E.U. Proposes Ban on Some Plastic Items to Reduce Marine Pollution

Taken together, the measures would also contribute significantly to the achievement of the European Union’s climate goals, avoiding about 3.4 million metric tons, or about 3.7 million tons, of carbon dioxide emissions by 2030, according to the European Union.

Forty-six billion bottles, 36 billion straws, 16 billion coffee cups and two billion plastic takeout containers are consumed annually in the European Union, according to a 2017 report from Seas at Risk, an umbrella organization of environmental groups across Europe that promote marine protection.

The report also stated that about 580 billion cigarettes are consumed and their butts discarded annually in the European Union. Under the proposed measures, each country would have to conduct awareness-raising educational campaigns about the disposal of “tobacco product filters,” and producers would have to share the costs of waste management.

E.U. Proposes Ban on Some Plastic Items to Reduce Marine Pollution
E.U. Proposes Ban on Some Plastic Items to Reduce Marine Pollution

Stakeholders from the plastics production industry and the fishing gear industry generally favored the European Commission’s proposal and indicated that further action was necessary, and even urgent. They particularly welcomed measures that urged producers to share responsibility for raising awareness and managing waste.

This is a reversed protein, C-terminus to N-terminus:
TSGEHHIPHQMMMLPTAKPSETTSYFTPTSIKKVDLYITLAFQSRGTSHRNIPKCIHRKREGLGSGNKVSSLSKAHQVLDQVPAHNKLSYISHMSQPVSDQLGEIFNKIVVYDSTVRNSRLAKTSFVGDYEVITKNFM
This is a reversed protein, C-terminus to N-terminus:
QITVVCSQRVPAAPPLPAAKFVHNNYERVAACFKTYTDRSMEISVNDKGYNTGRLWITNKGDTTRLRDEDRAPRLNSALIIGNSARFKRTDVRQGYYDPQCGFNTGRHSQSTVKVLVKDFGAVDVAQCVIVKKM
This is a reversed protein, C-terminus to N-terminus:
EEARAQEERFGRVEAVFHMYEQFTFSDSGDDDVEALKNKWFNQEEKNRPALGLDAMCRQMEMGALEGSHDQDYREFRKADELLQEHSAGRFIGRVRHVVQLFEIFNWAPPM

But some lobbyist watchdog groups warned that the efforts to approve the commission’s proposed measures would be met with resistance from some quarters of the plastics and packaging industry, which view the proposed regulations as “a horror prospect,” said Vicky Cann of the Corporate Europe Observatory, a nonprofit group that aims to expose the effects of corporate lobbying campaigns.

“We expect to see a big backlash from producers in the next months, who have already been very vocal against bans and financial obligations on producers, and who insist voluntary initiatives are enough to end the plastic crisis,” Ms. Cann said. “In the end, today’s proposal is only as good as its eventual implementation, which will follow after what is sure to be a fierce lobby battle.”

Many European countries have already introduced measures banning plastics in recent years. France banned ultralight weight plastic bags in 2015, and Italy did so in 2016. This year, Belgium, Denmark and Scotland are planning to ban several single-use plastic products, and Italy, Portugal and Spain are expected to introduce similar measures in the coming years.

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